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Henry Brings Humble Roots to New Role

by Brooks Bratten / Nashville Predators

Sweeping sand off of a beach-front patio during the summer isn’t glamorous by any means, but everyone has to start somewhere.

Sean Henry has come a long way from his sand-sweeping days, but the foundation laid during those teenage years has set him up for continued success in the future. On Dec. 1, that bedrock stabilized even further.

Now the second CEO in Nashville Predators franchise history, succeeding Jeff Cogen in the position, Henry has taken the helm in overseeing the Preds and Bridgestone Arena’s day-to-day business operations, ensuring Pollstar Magazine’s 2014 Arena of the Year and its primary tenant continue to see positive growth for years to come.

Henry and Cogen were hired together on Aug. 10, 2010 - Cogen as CEO, Henry as President and COO - and together the pair helped take the Predators and Bridgestone Arena to places some never thought possible. Now with Cogen moving on, it’s Henry’s turn to continue what the duo started to build five years ago.

“You thrive on it, you enjoy it, you love it,” Henry said of his position. “The energy, the excitement of what you do every day, it’s pretty neat.”

Henry had stops in Detroit and Tampa Bay, among others, before arriving in Music City, but the connections he’s made along the way, starting on that patio, have helped his rise in the sporting world.

“The first guy I met in Detroit, Ron Campbell, was the CFO of the Pistons; fast forward 10 years later, he’s named the CEO of the Tampa Bay Lightning and brings me in to become COO of the Lightning, so throughout my career, there’s continued to be this in and out of people I’ve met,” Henry said. “It’s almost like Forest Gump.”

Life is like a box of chocolates, some have said, and Henry has always embraced what he’s gotten. Now looking back five, 10, 20 years later, at the people he met along the way and subsequently offered him opportunities, Henry is appreciative for the chances he’s received, starting from the time he walked into the home of the NBA’s Detroit Pistons wearing a Boston Celtics hat.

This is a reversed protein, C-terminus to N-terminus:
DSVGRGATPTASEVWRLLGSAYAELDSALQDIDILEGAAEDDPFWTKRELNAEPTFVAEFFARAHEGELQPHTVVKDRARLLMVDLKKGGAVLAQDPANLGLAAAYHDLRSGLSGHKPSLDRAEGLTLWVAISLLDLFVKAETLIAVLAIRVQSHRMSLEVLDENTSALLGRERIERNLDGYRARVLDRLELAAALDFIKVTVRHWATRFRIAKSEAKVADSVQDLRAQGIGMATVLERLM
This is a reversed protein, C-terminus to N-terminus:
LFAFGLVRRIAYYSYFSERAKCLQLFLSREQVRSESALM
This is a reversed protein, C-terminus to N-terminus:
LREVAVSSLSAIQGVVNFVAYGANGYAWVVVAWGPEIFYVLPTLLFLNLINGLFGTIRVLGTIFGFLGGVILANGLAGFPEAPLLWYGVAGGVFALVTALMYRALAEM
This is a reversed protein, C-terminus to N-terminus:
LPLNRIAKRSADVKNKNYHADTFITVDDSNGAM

“There are so many individuals that have always given me an opportunity,” Henry said. “They did it maybe before I was ready or took a risk, if you will, and when I got back to them and said, ‘Why’d you do it?’ they say, ‘It wasn’t a risk to us, it was the right thing to do.’”

Predators Chairman Tom Cigarran was just the latest in a long line of executives who saw Henry as the right man for the job, and the CEO is proving his bosses right.

Henry helped lead a slew of renovations and upgrades throughout Bridgestone Arena during the summer of 2015, including new seats in the lower bowl, concession stand and restroom transformations, and the addition of LED lighting in the building, all on the heels of the opening of the Lexus Lounge, Predators Team Store and other amenities over the past few seasons.

In addition to the visible additions to the Arena itself, Henry is also active with the Nashville Predators Foundation and played a large role in establishing the organization’s Hearts of Gold initiatives to provide Preds and Arena employees opportunities throughout the year to serve the Middle Tennessee community.

Plus, as Henry will readily admit, working for a professional sports team isn’t a bad gig in general.

“I love where we park [at Bridgestone Arena] because it forces you to come into the offices through the building,” Henry said. “I always step into the bowl, see what’s going on, what’s being repaired, what’s being filmed, what being loaded in and loaded out, how the ice is being maintained; it’s the pulse of what we are. If that doesn’t excite you, just start working on your resume.”

While Henry’s credentials may have changed over the years, it’s his family that has been by his side, not just accepting what he does for a living, but participating with him. Married with four children, Henry often has the most important people in his life right alongside for events at Bridgestone Arena or across the country. For him, there’s nothing better.

“Your family is your only inspiration that really matters, and I’m fortunate,” Henry said. “They embrace what I do and they love it. For me, when you are working those Saturdays and Sundays and evenings, it changes how good it is when you’re not choosing to be here with your family, but your family is choosing to be here with you.”

Henry wants the Bridgestone Arena experience to be the best in the industry, whether that’s for a Predators game, a concert or any other event. And while patrons may not remember exactly who scored every goal that night or what the setlist was for the show they attended, there are other memories Henry knows will last well after that ticket is scanned.

“Sports or concerts, they bond friends, they bond clients and they build memories, and that’s what we do for a living,” Henry said. “We get to provide that vehicle, that avenue. When you put on a concert or a game, you’re building memories forever.

“We have the opportunity to make those memories and I love it.”


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